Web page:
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By Todd Wildermuth/Public Information Officer, City of Roswell
Each day that Tomás González takes his place at the reference desk of the Roswell Public Library he knows he will be dealing with lots of different people and a wide variety of information. His challenge is to help each person find the specific information he or she is looking for.
The needed information might be found within the resources of the library itself – from the books on the shelves to historical records on microfilm to online research opportunities – or it might be found through other sources such as local community organizations that focus on specific topics. Whatever the case may be, González, one of the library’s several reference librarians, takes great pleasure in “getting people the right information.”
It is not rare for a student to show up at the library after procrastinating on a high school or college paper that is now due the next day. Such library patrons often don’t know where to begin looking for what they need, and the information may not be that easy to find, but with González’ help, the right resources can usually be located, leading to “that satisfaction and the happiness that comes over that person,” notes González, who also enjoys each moment like that.
“It’s a good feeling,” he says, “just helping out other people.”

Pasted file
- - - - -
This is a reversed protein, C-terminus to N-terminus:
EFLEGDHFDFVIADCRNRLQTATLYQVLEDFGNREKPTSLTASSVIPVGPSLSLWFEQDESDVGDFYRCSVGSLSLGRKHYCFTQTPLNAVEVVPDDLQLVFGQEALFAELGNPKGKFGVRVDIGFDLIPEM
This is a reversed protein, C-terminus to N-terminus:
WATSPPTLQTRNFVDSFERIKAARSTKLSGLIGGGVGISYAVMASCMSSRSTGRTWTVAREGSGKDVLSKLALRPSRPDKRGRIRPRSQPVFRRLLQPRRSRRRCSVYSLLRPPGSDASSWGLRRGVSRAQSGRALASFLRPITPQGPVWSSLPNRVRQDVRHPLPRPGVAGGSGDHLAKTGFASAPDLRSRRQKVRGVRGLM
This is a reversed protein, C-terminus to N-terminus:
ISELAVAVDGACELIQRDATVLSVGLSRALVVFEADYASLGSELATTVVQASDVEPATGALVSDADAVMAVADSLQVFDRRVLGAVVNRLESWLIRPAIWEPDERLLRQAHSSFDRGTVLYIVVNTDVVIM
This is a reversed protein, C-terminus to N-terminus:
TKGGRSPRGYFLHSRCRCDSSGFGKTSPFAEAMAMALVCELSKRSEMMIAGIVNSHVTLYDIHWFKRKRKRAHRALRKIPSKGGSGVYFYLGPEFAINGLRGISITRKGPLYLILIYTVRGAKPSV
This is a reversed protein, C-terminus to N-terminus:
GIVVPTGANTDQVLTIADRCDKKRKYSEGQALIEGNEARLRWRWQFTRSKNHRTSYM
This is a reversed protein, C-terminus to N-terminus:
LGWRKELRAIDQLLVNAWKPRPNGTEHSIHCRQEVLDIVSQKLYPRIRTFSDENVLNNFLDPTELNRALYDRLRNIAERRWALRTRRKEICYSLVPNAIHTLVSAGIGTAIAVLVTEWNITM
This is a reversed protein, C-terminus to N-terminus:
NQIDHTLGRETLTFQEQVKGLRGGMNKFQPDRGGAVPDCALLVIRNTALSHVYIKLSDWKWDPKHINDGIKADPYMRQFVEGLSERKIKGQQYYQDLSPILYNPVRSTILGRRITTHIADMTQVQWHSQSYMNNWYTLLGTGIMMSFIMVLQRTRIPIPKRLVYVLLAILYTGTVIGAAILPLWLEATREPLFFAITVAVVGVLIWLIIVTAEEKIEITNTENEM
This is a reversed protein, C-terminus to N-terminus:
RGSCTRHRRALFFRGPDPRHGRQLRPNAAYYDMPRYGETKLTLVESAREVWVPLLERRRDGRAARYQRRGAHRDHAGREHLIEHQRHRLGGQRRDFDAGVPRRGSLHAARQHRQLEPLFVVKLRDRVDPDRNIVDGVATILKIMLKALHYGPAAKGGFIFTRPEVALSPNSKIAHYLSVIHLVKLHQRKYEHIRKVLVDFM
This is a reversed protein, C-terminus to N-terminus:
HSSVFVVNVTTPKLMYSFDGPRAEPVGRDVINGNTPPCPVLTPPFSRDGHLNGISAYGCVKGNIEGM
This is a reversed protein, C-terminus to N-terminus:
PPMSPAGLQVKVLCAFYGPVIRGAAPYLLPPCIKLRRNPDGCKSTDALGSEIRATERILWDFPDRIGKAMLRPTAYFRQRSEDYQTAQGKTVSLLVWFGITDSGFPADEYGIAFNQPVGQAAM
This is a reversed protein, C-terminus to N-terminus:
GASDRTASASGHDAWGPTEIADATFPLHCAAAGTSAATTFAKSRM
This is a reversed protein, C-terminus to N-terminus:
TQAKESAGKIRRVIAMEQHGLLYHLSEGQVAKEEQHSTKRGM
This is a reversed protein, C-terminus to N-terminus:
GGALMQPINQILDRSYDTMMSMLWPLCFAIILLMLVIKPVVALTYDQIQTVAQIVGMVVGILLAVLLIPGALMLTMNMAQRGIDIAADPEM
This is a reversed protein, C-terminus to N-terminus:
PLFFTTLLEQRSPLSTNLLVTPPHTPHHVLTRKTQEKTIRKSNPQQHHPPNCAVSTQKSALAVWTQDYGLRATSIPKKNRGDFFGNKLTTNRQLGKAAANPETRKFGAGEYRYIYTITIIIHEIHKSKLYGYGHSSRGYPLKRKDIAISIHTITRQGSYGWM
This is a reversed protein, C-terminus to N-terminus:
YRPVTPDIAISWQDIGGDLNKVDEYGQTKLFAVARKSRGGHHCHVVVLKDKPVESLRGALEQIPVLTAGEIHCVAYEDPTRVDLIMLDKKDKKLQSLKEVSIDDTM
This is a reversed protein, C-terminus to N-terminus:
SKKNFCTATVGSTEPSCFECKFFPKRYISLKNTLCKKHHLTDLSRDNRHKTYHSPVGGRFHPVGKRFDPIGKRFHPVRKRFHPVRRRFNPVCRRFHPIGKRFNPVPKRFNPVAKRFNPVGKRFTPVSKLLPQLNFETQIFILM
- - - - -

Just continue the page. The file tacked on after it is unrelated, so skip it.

That could mean pointing the inquiring person to the right section in the library or maybe to a source outside the library. González explains researching is an important skill for him and other librarians so they can determine the best sources for different information and services local residents may seek.
Patience is another key part of the personality of a good librarian.
“Something that’s easy for you, like perhaps helping someone on the computer, is going to be a totally new experience for that person,” González says. “So just kind of having the patience to explain to that person, ‘This is the process,’ and not getting upset with them if they don’t know what’s going on or they have a lot of questions.”
González began working at the Roswell Public Library in August 2007, two years after graduating from the University of New Mexico with a bachelor’s degree in history. Returning home from Albuquerque following his college days, the Roswell native worked a variety of jobs before landing in his initial part-time position at the library. He became a full-time member of the library staff in 2015 after earning his master’s degree in library information science from the University of North Texas. Today, González is in charge of the library’s reference area, periodicals, large-print section and interlibrary loans, the latter being a program that allows the Roswell library to send out and receive books to and from other libraries nationwide to fulfill requests from library patrons in Roswell and elsewhere.
The Roswell library receives a lot of requests from other libraries wishing to borrow its books, a testament to the wide variety of titles and topics it maintains. González plays a key role in keeping the library’s collection at a high-quality level by constantly researching new books getting ready to be released and trying to predict their popularity among the public.